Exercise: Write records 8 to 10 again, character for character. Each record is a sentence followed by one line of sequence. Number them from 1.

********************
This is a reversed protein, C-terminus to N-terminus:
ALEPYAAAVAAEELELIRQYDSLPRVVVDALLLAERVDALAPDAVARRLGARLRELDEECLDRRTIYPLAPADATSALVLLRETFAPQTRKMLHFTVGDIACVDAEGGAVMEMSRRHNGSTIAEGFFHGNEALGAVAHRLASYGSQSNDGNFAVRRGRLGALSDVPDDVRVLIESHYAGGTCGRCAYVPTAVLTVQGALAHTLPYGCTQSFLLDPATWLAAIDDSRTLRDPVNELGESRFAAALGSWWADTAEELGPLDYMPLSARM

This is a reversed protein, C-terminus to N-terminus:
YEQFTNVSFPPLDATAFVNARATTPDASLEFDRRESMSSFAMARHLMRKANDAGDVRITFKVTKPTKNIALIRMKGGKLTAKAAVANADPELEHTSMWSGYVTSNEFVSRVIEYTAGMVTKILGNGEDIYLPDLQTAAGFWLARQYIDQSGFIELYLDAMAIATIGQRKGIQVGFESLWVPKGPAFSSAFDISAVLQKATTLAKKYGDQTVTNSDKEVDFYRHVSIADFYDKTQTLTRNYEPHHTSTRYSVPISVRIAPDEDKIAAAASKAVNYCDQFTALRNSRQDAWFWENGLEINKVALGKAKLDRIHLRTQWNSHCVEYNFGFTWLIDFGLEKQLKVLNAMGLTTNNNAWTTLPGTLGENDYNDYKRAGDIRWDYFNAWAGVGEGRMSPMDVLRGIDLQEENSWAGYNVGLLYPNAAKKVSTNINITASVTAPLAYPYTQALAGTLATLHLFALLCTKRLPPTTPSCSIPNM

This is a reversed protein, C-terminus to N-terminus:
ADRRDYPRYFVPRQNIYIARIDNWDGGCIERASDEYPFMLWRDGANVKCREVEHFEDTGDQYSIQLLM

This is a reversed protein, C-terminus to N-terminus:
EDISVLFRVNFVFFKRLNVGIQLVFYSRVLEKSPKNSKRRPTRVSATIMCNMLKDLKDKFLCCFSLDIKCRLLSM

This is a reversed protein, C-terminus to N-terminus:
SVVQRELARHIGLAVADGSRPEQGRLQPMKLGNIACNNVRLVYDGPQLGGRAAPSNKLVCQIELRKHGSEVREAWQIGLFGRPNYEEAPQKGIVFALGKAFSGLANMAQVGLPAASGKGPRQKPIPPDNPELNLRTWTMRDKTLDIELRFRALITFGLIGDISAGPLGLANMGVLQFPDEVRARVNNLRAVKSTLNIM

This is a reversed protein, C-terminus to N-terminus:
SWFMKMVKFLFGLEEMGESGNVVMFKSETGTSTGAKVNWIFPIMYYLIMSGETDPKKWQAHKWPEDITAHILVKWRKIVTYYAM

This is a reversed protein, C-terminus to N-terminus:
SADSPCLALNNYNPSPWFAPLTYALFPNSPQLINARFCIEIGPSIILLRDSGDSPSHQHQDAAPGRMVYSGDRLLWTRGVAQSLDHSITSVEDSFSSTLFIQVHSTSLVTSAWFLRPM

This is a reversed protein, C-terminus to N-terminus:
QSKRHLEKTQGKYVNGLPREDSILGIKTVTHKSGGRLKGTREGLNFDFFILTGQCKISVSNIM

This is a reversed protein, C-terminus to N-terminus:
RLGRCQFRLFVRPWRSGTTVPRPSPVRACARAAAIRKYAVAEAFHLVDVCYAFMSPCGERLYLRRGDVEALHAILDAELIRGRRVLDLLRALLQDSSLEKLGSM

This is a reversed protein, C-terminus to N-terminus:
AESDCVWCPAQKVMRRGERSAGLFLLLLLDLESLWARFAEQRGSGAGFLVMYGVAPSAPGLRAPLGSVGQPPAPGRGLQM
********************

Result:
This is a reversed protein, C-terminus to N-terminus:
QSKRHLEKTQGKYVNGLPREDSILGIKTVTHKSGGRLKGTREGLNFDFFILTGQCKISVSNIM

This is a reversed protein, C-terminus to N-terminus:
RLGRCQFRLFVRPWRSGTTVPRPSPVRACARAAAIRKYAVAEAFHLVDVCYAFMSPCGERLYLRRGDVEALHAILDAELIRGRRVLDLLRALLQDSSLEKLGSM

This is a reversed protein, C-terminus to N-terminus:
AESDCVWCPAQKVMRRGERSAGLFLLLLLDLESLWARFAEQRGSGAGFLVMYGVAPSAPGLRAPLGSVGQPPAPGRGLQM